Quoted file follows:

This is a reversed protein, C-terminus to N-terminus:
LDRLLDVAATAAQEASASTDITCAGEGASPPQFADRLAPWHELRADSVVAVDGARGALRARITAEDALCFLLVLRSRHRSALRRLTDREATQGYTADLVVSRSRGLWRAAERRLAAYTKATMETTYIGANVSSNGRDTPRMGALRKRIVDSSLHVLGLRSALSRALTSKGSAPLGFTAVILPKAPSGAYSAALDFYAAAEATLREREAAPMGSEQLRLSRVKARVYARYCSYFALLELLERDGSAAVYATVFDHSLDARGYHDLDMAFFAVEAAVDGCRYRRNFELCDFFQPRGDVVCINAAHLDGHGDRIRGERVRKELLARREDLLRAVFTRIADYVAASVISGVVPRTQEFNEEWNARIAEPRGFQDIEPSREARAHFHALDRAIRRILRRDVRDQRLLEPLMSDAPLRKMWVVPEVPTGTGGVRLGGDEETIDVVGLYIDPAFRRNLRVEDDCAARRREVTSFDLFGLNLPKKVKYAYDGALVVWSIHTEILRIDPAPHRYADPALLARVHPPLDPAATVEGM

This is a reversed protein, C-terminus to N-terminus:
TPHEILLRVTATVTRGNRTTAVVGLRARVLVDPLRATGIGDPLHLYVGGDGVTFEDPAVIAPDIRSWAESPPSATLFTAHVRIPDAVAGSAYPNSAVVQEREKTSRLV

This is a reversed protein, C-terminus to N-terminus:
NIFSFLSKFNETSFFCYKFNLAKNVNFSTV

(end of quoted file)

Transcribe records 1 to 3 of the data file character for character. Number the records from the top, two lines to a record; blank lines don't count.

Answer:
This is a reversed protein, C-terminus to N-terminus:
LDRLLDVAATAAQEASASTDITCAGEGASPPQFADRLAPWHELRADSVVAVDGARGALRARITAEDALCFLLVLRSRHRSALRRLTDREATQGYTADLVVSRSRGLWRAAERRLAAYTKATMETTYIGANVSSNGRDTPRMGALRKRIVDSSLHVLGLRSALSRALTSKGSAPLGFTAVILPKAPSGAYSAALDFYAAAEATLREREAAPMGSEQLRLSRVKARVYARYCSYFALLELLERDGSAAVYATVFDHSLDARGYHDLDMAFFAVEAAVDGCRYRRNFELCDFFQPRGDVVCINAAHLDGHGDRIRGERVRKELLARREDLLRAVFTRIADYVAASVISGVVPRTQEFNEEWNARIAEPRGFQDIEPSREARAHFHALDRAIRRILRRDVRDQRLLEPLMSDAPLRKMWVVPEVPTGTGGVRLGGDEETIDVVGLYIDPAFRRNLRVEDDCAARRREVTSFDLFGLNLPKKVKYAYDGALVVWSIHTEILRIDPAPHRYADPALLARVHPPLDPAATVEGM

This is a reversed protein, C-terminus to N-terminus:
TPHEILLRVTATVTRGNRTTAVVGLRARVLVDPLRATGIGDPLHLYVGGDGVTFEDPAVIAPDIRSWAESPPSATLFTAHVRIPDAVAGSAYPNSAVVQEREKTSRLV

This is a reversed protein, C-terminus to N-terminus:
NIFSFLSKFNETSFFCYKFNLAKNVNFSTV